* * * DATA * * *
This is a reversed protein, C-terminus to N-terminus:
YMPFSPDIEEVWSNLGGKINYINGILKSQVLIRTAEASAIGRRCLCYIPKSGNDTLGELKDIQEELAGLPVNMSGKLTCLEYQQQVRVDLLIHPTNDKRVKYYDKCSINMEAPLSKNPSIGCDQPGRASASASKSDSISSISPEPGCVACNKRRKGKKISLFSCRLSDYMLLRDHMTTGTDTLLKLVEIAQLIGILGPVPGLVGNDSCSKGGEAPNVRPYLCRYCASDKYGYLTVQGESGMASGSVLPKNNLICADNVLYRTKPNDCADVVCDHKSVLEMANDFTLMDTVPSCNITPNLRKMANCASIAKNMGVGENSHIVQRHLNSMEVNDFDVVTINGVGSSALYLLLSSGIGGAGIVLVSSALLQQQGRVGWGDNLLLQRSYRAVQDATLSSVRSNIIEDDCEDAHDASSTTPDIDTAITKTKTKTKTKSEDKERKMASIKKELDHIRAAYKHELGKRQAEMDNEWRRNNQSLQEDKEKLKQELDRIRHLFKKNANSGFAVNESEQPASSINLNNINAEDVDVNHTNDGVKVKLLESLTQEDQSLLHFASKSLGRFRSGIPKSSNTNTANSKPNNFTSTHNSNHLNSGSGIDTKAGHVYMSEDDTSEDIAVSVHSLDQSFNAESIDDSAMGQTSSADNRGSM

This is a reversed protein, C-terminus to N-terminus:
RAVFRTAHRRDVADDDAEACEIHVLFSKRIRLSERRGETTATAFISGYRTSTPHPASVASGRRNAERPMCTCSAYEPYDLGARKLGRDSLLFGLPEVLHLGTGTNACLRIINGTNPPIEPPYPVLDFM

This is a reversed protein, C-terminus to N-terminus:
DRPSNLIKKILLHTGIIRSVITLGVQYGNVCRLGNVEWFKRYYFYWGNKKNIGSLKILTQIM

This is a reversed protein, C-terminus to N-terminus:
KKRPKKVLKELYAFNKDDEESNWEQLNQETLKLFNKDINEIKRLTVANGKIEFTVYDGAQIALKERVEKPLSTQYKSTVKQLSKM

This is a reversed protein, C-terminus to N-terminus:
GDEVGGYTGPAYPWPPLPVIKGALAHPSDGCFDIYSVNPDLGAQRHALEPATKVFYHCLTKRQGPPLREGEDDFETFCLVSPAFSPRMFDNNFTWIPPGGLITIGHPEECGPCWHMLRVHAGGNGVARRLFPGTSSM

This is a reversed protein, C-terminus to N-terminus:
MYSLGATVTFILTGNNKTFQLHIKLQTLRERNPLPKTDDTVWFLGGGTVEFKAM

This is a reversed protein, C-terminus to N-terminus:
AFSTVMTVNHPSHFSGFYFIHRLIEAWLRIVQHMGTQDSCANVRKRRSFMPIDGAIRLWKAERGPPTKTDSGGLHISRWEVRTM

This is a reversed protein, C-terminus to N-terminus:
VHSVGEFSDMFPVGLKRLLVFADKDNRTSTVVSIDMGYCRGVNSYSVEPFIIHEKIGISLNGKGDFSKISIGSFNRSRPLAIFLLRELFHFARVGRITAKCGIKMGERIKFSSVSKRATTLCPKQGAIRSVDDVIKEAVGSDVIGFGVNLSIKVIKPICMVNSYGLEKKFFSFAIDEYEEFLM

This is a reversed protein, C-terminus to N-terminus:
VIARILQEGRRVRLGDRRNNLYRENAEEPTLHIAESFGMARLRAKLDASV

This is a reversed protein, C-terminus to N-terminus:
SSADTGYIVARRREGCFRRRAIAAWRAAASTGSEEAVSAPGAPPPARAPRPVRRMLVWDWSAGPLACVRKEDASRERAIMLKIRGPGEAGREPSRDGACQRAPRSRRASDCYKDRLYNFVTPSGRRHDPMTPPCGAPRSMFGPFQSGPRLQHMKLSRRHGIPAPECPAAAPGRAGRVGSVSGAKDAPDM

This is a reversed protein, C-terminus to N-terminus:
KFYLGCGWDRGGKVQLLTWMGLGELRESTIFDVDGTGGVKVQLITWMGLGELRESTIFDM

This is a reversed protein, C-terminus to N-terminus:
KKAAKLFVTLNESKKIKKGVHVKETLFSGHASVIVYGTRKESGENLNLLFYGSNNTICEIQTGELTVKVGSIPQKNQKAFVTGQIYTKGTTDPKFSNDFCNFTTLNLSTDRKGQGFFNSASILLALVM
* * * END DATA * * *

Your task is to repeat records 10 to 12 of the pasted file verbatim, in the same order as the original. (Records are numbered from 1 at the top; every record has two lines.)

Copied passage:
This is a reversed protein, C-terminus to N-terminus:
SSADTGYIVARRREGCFRRRAIAAWRAAASTGSEEAVSAPGAPPPARAPRPVRRMLVWDWSAGPLACVRKEDASRERAIMLKIRGPGEAGREPSRDGACQRAPRSRRASDCYKDRLYNFVTPSGRRHDPMTPPCGAPRSMFGPFQSGPRLQHMKLSRRHGIPAPECPAAAPGRAGRVGSVSGAKDAPDM

This is a reversed protein, C-terminus to N-terminus:
KFYLGCGWDRGGKVQLLTWMGLGELRESTIFDVDGTGGVKVQLITWMGLGELRESTIFDM

This is a reversed protein, C-terminus to N-terminus:
KKAAKLFVTLNESKKIKKGVHVKETLFSGHASVIVYGTRKESGENLNLLFYGSNNTICEIQTGELTVKVGSIPQKNQKAFVTGQIYTKGTTDPKFSNDFCNFTTLNLSTDRKGQGFFNSASILLALVM